4 thoughts on “how many people know about naturopathic medicine?

  1. Naturopathic medicine (also known as naturopathy) is a school of medical philosophy and practice that seeks to improve health and treat disease chiefly by assisting the body’s innate capacity to recover from illness and injury. Naturopathic practice may include a broad array of different modalities, including manual therapy, hydrotherapy, herbalism, acupuncture, counseling, environmental medicine, aromatherapy, nutritional counseling, homeopathy, and so on. Practitioners tend to emphasize a holistic approach to patient care. Naturopathy has its origins in India along with Ayurveda[1], but is today practiced in many countries around the world in one form or another, where it is subject to different standards of regulation and levels of acceptance.

    Naturopathic practitioners prefer not to use invasive surgery, or most synthetic drugs, preferring “natural” remedies, for instance relatively unprocessed or whole medications, such as herbs and foods. Licensed physicians from accredited schools are trained to use diagnostic tests such as imaging and blood tests before deciding upon the full course of treatment. Naturopathic Practitioners also employ the use of prescription medications and surgery when necessary and refer out to other medical practitioners.

    The term naturopathy was coined before 1900, by John Scheel, and used by Benedict Lust. Lust had been schooled in hydrotherapy and other natural health practices in Germany by Father Sebastian Kneipp, who sent Lust to the United States to bring them Kneipp’s methods. In 1905, Lust founded the American School of Naturopathy in New York, the first naturopathic college in the United States but “according to the New York Department of State, and the Florida Report to Governor Leroy Collins, it appears that this naturopathic school was never anything but a diploma mill”. [2]. Lust took great strides in promoting the profession, culminating in passage of licensing laws in several states prior to 1935, including Arizona, California, Connecticut, Hawaii, Oregon, and Washington and the founding of several naturopathic colleges.

    Naturopathic medicine went into decline, along with most other natural health professions, after the 1930s, with the discovery of penicillin and advent of synthetic drugs such as antibiotics and corticosteroids. In the post-war era, Lust’s death, conflict between various schools of natural medicine (homeopathy, eclectics, physio-medicalism, herbalism, naturopathy, etc.), the rise of medical technology, and consolidation of political power in conventional medicine were all contributing factors. In 1910, when the Carnegie Foundation for the Advancement of Teaching published the Flexner Report which criticized many aspects of medical education in various institutions (natural and conventional), it was mostly seen as an attack on low-quality natural medicine education. It caused many such programs to shut down and contributed to the popularity of conventional medicine.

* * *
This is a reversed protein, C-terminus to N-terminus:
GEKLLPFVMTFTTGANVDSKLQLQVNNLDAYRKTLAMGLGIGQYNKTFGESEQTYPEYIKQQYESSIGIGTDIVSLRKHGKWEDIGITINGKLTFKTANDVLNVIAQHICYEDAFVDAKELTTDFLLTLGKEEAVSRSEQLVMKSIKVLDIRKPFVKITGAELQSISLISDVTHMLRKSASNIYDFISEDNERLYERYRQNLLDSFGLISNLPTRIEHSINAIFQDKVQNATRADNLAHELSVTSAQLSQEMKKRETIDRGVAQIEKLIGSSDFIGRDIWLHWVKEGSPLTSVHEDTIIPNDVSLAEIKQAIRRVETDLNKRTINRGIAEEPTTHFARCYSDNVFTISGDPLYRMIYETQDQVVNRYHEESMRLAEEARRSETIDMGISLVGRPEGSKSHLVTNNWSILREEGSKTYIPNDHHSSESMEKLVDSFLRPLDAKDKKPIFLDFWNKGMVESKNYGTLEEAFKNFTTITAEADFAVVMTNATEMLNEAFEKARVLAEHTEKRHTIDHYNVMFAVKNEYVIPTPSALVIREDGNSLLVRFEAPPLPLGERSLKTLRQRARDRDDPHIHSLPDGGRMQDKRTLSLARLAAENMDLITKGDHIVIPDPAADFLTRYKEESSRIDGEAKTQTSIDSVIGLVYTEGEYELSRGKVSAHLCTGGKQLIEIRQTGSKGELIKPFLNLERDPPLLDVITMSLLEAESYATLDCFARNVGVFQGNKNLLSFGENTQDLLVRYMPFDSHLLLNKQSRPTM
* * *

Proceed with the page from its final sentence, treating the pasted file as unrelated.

Naturopathic medicine never completely ceased to exist, however, as there were always a few states in which licensing laws existed—though at one point there were virtually no schools. One of the most visible steps towards the profession’s modern renewal was the opening in 1956 of the National College of Naturopathic Medicine in Portland, Oregon. This was the first of the modern naturopathic medical schools offering four-year naturopathic medical training with the intention of integrating mainstream science and naturopathic principles and practice.

    There are two groups in the United States calling themselves “naturopaths” who have recently been engaged in legal battles. The term when originally coined by John Scheel, and popularized by Dr. Benedict Lust (a German name pronounced “loost”) was to apply to those receiving an education in the basic medical sciences with an emphasis on natural therapies:

    Naturopathic Physicians (formally educated at an accredited school, board-licensed, and exclusively designated ND or NMD in jurisdictions where these titles are protected)
    “Traditional” naturopaths (no standardised education, not board-licensed, sometimes self-designated as DNM, but sometimes claiming ND designation in jurisdictions where titles are not protected)

    [edit] Naturopathic Physicians
    Naturopathic physicians in North America are primary care providers trained in conventional medical sciences, diagnosis and treatment, and are experts in natural therapeutics. Licensing and training requirements vary from state to state, but at least 14 states and the District of Columbia have formal licensing and educational requirements.[3]

    Traditional Naturopaths do also have a licensing and accrediting body, but may allow non-traditional students (those who cannot attend a four-year institution) to obtain the training necessary to provide naturopathic care. The licensing and accrediting bodies for traditional naturopaths are not recognized by the U.S. Government or any U.S. State or Territory.

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